Ever since I was a little girl, the only thing I’ve ever imagined doing with my life is traveling the world and seeing everything worth seeing. I want to see the pyramids in Egypt, great sheep farms in the Australian Outback, the Great Wall of China, and the Sierra Nevada in California. People with accents tend to gravitate towards me, and my zest for adventure has never died. There is this global community idea that I thrive on, and my heart breaks at the thought of not having adventures.
I remember the first time I took a great adventure of my own. It was on a Greyhound bus during my Senior year in high school. I was 17 years old, young, impressionable, and thought I knew how the world operated. My dad had sent me a ticket to come visit him in Southern Florida and I hopped on that opportunity so quickly. Side note: It is a travesty if you’ve never taken the opportunity to ride the bus. Once you have ridden a Greyhound, your eyes are open to a whole new type of traveler. On that trip, I learned that people carried all their possessions in black plastic trash bags, some people do not have the opportunity to shower every day, some like to live in their own fantasy worlds that no one else can enter, some people are not kind to one another, and all the words to Master P’s single, “Let me hear you say Uh…Nah Nah Nah Nah,” from the girl who had cut marks on her arms.
That trip opened my eyes to people and made me realize that not only are we are all a little different, but that we don’t need to be the same. I was absolutely terrified the majority of that trip to Florida, but was also in awe. The sights and sounds and smells and textures of life were on that bus. To this day, I remember those three days as the worst, but best, travel experiences of my life.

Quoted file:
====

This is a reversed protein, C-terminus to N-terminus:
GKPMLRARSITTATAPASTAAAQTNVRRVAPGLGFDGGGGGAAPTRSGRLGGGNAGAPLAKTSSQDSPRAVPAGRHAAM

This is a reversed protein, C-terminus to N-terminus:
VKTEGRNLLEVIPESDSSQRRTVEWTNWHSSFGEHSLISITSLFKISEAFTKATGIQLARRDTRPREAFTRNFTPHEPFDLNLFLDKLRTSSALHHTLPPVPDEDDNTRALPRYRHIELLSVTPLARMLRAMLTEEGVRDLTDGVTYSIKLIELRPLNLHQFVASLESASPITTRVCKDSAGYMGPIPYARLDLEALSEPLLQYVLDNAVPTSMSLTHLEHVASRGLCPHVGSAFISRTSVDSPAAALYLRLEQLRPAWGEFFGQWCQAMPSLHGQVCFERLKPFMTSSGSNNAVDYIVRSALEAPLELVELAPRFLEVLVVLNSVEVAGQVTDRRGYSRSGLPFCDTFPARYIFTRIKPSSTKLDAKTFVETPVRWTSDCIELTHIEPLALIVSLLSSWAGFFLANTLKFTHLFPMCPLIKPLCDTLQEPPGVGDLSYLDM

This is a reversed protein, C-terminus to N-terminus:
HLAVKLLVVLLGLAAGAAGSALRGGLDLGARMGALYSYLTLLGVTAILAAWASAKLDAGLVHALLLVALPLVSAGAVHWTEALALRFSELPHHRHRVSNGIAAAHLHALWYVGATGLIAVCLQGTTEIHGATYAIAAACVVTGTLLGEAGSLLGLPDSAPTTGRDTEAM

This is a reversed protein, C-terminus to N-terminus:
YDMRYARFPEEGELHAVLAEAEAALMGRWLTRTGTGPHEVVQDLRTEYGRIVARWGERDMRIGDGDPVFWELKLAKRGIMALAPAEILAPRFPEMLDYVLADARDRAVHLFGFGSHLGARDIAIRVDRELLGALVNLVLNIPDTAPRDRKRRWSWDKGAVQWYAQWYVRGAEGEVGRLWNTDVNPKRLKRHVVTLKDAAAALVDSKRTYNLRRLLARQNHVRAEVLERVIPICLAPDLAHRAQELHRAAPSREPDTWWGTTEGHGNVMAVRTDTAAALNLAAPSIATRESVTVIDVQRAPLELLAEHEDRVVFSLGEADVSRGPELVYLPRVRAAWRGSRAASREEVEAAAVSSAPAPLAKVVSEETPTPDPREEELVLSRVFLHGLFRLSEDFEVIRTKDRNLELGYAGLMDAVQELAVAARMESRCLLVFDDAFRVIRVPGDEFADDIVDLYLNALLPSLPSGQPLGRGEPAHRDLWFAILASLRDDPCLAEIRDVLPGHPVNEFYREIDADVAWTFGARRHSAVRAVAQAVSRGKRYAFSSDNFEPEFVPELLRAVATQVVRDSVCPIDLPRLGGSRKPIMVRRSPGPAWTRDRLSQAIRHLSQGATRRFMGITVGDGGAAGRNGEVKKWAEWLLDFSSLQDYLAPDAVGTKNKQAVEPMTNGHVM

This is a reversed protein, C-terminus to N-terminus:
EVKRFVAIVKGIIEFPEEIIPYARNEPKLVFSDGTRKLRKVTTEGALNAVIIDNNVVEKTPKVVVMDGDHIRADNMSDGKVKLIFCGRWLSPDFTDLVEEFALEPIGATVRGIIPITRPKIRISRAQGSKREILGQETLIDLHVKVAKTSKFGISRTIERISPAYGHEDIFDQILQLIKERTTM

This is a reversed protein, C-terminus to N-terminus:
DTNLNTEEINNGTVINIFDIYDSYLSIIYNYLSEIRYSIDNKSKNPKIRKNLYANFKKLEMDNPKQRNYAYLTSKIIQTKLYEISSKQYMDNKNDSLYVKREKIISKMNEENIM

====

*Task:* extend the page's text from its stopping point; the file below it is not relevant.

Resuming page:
There was a spark that ignited within me on that arduous journey into the deep South. I realized that people were going to be themselves, whether you agree with them or not. Instead of judging those people who had a different story to tell, I attempted to embrace them and to learn their stories. It is a beautiful thing to be able to interact and speak with anyone, regardless of if they come from other cultures, ethnicities, ages, backgrounds, or classes. I no longer get upset if people do not agree with my thoughts or opinions. I also no longer try to convince anyone that I am correct and I learned to attempt to understand and walk in love towards others. Once you accept people for who they are, you'll find yourself more open and willing to entertain new ideas.
New people and new places have always made my heart sing. The Viking in me always comes out in the end, but sometimes I wonder what it takes for others to step outside of their ‘people and places’ comfort zone. How hard is it to give a smile to a stranger or take a road trip to an unfamiliar area of the world?
As the world becomes smaller and cultures intertwine, it is up to people individually to decide how they want to approach life. How do we, as a collective, love one another—faults and all? With all that is going on in the world, it’s something think about and something to ponder.